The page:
Del swung a leg toward his face, but he caught it and brought her down. He pulled her toward him and slammed her against the wall.

She began to roll herself up, but he got on top of her. She reached under her skirt and pulled out a knife. The blade sank into his belly. 

Before he could yell, she sliced through his throat, which gurgled as air and blood bubbled through the hole. 

Chainsaw sat up on his knees and reached out for her, but she back away and stood against the wall. She side-kicked his head; it fell back, revealing a soft fold of windpipe gasping for life. 

She looked down it to see if he had a heart bone. Nothing. Just like she thought. 

She pushed him over,  and grabbed up his nuts and bolt. His little eggs looked like they’d pop out from her grip. 

“No more rapes for you fucker,” Del said sawing away. 

Blood splattered her face. The throat gurgled hard and the body jerked. Then all went quiet. 

Tuesday, August 19, 2014

Baby Blue - Flash Fiction Challenge

This is my story for Chuck Wendig's Flash Fiction Challenge this week. The directions were to write a story using a color in its title. 1000 words is the limit.

Baby Blue

by Chuck Knight

Zan and Mary were expecting a little boy. In a month, he’d enter the world, wide eyed, all the world a blur. 

This was their first baby. Things were looking good, right from the start. The genetic counselling suggested the future was bright.

Today Mary would have another check up. “There’s no need to worry. Really,” Dr. Hinkle said. But they did worry. 

“Even if the baby came out--” Mary said.

“Different-” Zan inserted.

“Yeah, different. I’d love him, of course. I feel him more everyday,” Mary said, her eyes searching Zan’s.

“Me too,” he said, nodding.  “I’d love him no matter what.”

In secret, Zan crossed his fingers and said a little prayer, before going to work. During the entire walk to work, Zan tucked his head.  

At work, he replenished the produce department, said hi to customers, but kept his head tucked. 

At lunch, he sat staring at his PB&J sandwich.

“Can I join you?” Jenny said. 

Not looking away from his food, Zan grunted consent. 

“So, it’s a month now, right?” Jenny said. 

“What?” Zan looked up. “Yes, yes! A month now.”

“You and Mary must be excited,” Jenny said, unzipping her lunch.

“Oh, yes. Yes, we are,” Zan smiled. The smile faded. 

“Jenny,” he said. “What was it like when you found out that Daniella was--”

“Autistic. I was relieved.”


“Yep. Relieved. It explained a lot of things and helped us take care of her better.  At first, I thought it was just her personality to not smile every time I smiled at her or to follow things. I figured she didn’t care, but then I knew something was a little off.”

Zan bit into his sandwich and nodded.

“Listen, I know what it’s like to worry about your baby turning out OK,” Jenny said. “It’s normal to worry.”

Zan choked down the rest of his PB&J and went back to work. 

When Zan got home, Mary was still gone. He flipped on the TV, and surfed through a barrage of nothing, finally stopping on Rosemary’s Baby. 

It was on the part where Rosemary goes into labor and gets sedated by Dr. Sapirstein. Zan watched as Rosemary’s discovers that she’s just become the portal of Satan’s spawn. 

“She just rocks him and smiles?” Zan said out loud. 

He heard the door. 


No reply.  He heard steps go down the hall to the bedroom. He rose and walked down to the bedroom.  The door was pushed to.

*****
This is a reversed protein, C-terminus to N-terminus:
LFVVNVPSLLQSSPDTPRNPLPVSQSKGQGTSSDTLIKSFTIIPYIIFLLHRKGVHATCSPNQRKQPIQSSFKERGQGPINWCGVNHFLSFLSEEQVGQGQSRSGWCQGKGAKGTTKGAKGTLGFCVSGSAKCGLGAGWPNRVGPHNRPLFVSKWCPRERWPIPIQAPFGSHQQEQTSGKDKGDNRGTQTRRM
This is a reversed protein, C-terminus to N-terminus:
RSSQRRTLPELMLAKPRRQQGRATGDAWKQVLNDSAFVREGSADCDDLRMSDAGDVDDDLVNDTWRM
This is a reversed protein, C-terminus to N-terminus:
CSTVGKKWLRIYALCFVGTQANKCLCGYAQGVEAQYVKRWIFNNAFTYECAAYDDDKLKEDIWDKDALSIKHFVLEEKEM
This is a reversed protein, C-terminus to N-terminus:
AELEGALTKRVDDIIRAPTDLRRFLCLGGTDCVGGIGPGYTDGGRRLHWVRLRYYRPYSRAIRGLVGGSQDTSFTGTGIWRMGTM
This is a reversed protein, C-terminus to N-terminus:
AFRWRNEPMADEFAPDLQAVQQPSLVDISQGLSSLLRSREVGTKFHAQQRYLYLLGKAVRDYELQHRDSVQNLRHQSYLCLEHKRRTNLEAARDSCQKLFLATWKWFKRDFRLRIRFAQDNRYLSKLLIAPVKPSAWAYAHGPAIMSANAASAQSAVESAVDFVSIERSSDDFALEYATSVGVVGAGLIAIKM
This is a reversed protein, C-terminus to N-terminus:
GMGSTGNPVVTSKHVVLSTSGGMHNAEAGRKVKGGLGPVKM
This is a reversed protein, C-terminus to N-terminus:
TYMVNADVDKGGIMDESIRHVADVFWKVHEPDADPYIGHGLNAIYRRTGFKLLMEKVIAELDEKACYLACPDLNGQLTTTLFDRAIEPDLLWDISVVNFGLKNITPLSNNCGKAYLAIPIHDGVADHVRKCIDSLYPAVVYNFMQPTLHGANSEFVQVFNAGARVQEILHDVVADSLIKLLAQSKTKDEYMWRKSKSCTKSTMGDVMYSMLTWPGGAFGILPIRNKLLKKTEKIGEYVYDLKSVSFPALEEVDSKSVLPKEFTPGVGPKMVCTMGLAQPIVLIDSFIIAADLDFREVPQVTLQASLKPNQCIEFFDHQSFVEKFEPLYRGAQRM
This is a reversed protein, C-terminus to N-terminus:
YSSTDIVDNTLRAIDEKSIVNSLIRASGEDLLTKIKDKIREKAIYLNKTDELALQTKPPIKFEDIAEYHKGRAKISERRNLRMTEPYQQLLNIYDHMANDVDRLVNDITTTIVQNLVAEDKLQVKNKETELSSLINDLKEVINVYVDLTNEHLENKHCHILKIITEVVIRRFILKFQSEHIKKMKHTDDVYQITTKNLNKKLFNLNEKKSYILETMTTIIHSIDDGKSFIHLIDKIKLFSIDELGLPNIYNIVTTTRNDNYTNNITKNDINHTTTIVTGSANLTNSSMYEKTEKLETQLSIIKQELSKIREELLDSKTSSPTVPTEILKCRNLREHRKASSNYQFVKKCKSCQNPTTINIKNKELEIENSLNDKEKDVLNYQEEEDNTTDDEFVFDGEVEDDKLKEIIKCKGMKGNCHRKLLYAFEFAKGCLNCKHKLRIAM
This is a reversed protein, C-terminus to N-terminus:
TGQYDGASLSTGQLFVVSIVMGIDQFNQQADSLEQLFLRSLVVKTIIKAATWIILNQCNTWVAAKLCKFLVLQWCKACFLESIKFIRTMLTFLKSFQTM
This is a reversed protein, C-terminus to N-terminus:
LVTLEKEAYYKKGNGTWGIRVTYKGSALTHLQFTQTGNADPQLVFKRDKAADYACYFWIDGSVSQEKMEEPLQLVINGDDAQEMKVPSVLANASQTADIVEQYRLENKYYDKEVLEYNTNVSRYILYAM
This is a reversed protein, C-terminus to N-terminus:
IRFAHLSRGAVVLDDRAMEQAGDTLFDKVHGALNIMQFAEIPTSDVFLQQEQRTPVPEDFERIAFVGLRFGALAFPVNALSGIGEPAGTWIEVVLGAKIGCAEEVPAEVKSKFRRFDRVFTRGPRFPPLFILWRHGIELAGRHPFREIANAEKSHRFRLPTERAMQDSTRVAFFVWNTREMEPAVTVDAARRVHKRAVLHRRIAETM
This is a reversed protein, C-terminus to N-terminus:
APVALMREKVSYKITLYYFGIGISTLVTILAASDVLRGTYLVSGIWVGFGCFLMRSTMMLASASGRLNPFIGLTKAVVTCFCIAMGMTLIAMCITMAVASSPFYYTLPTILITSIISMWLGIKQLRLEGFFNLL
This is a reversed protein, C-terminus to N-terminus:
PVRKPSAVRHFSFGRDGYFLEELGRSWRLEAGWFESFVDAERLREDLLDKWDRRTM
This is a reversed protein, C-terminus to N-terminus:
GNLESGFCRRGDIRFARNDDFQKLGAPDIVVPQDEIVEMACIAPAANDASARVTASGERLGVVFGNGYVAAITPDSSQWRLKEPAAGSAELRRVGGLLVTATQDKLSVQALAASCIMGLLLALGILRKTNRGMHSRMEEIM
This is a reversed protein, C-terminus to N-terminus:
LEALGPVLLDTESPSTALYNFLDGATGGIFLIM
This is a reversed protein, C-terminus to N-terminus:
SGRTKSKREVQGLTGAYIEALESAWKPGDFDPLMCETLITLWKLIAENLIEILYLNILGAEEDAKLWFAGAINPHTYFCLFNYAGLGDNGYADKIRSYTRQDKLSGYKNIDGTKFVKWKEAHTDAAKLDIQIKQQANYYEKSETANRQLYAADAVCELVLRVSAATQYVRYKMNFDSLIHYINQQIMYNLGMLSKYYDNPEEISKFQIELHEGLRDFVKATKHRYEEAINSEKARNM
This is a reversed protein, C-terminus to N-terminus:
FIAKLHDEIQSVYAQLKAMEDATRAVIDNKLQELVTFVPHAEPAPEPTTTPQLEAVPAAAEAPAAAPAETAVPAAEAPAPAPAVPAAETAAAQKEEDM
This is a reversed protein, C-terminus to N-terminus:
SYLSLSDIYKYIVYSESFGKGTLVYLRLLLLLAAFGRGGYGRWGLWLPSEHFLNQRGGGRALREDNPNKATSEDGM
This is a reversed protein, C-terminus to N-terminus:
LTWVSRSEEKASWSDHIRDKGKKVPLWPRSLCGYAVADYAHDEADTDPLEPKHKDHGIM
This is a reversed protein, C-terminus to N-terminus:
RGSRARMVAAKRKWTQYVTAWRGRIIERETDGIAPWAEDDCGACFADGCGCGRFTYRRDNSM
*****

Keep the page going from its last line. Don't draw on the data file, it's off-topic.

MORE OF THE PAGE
“Mary?” He called, entering the room. 

She lay on her side, away from him.

“Mary, you OK?”

He wrapped his arms around her. “What did Dr. Hinkle say?”

She wiped a tear from her eyes. 

“Is the baby OK?”

“Yes,” she said.

“Well, what did he say?”

“When our baby comes out, he’s going to be a little different,” she said.

“Like what?”

“Blue,” she said turning toward him.

“Blue? What does that mean?”

“Blue! It means blue!” she shouted at him. She rose and went into the bathroom.

Zan went back to the den and sat in front of a blackened TV screen. He rocked, gentle and serene.

Mary emerged from the bedroom, and began making dinner. 

They ate in silence. 

At the end of the meal, Zan reached for Mary’s hand.

“He’ll be the most loved blue baby in all of history, Mary,” he said. “I don’t care.”

She released a breath that she’d held onto all evening. She nodded her head. 

“I can’t imagine not loving this baby for something stupid like color,” she said. 

That night they began to plan for having a blue baby. The nursery, which had been green, was to be repainted blue. They’d get blue curtains and blue blinds, and blue lamps and lampshades. They’d get blue sheets, and a blue baby comforter. Hell, they’d even buy Smurfs to hang above the baby. 

They were going to let the baby know, as soon as he could begin to know blue, that he was fine. 

They worked all day Saturday overhauling the baby’s room. 

She and Zan were having a baby shower on Sunday. Holding out till the shower, they hadn’t announced the sex of the baby yet.

They decided to tell all at the shower. They ordered a blue cake, blue plates, blue napkins, blue utensils, and blue balloons.

The baker said, “So it’s a boy, yes?”

“Oh yes, a blue boy,” Mary said when she picked up the cake. The baker smiled and nodded but, when she’d left, he chuckled, a little uncomfortable. 

Everyone at the shower, seeing all the blue, looked knowingly at Mary and Zan. Zan’s friends patted him on the back. 

“Boys have much energy,” Mary’s mother said to her. 

“Mother we’ve not said anything about the sex,” Mary said.

“But, all this blue?” her mother replied.

Mary laughed. She flattened her blue napkin on her lap and looked at it. 

“There’s more to the blue than just the sex,” Mary said smiling. 

Her mother searched Mary’s face for signs of stress or fever.

“I’m OK, Mom, really,” Mary rose and pulled Zan away from his friends. They whispered back and forth. 

Zan quieted everyone down and said, “Yes, as you have gathered, we’re having a boy.”

Everyone clapped.

“That’s not all,” Mary said. “He will be blue.”

The claps slowed and stopped. Zan and Mary explained and answered questions. From this point on, people smiled at them in a different way than before. 

Angered, Zan was determined to shelter their baby from such palpable pity. 

The day of labor came. Baby “Blue” (as they decided to name him) entered our world at 11:58 pm on an April night. 

The doctor looked surprised.

“What is it? Is Blue ok?”

Zan held Mary’s hand as the doctor presented a bright (normal) pink baby boy.

“But, we expected a blue-” Zan said.

Mary squeezed Zan’s hand, a signal between them that he’d best be quiet.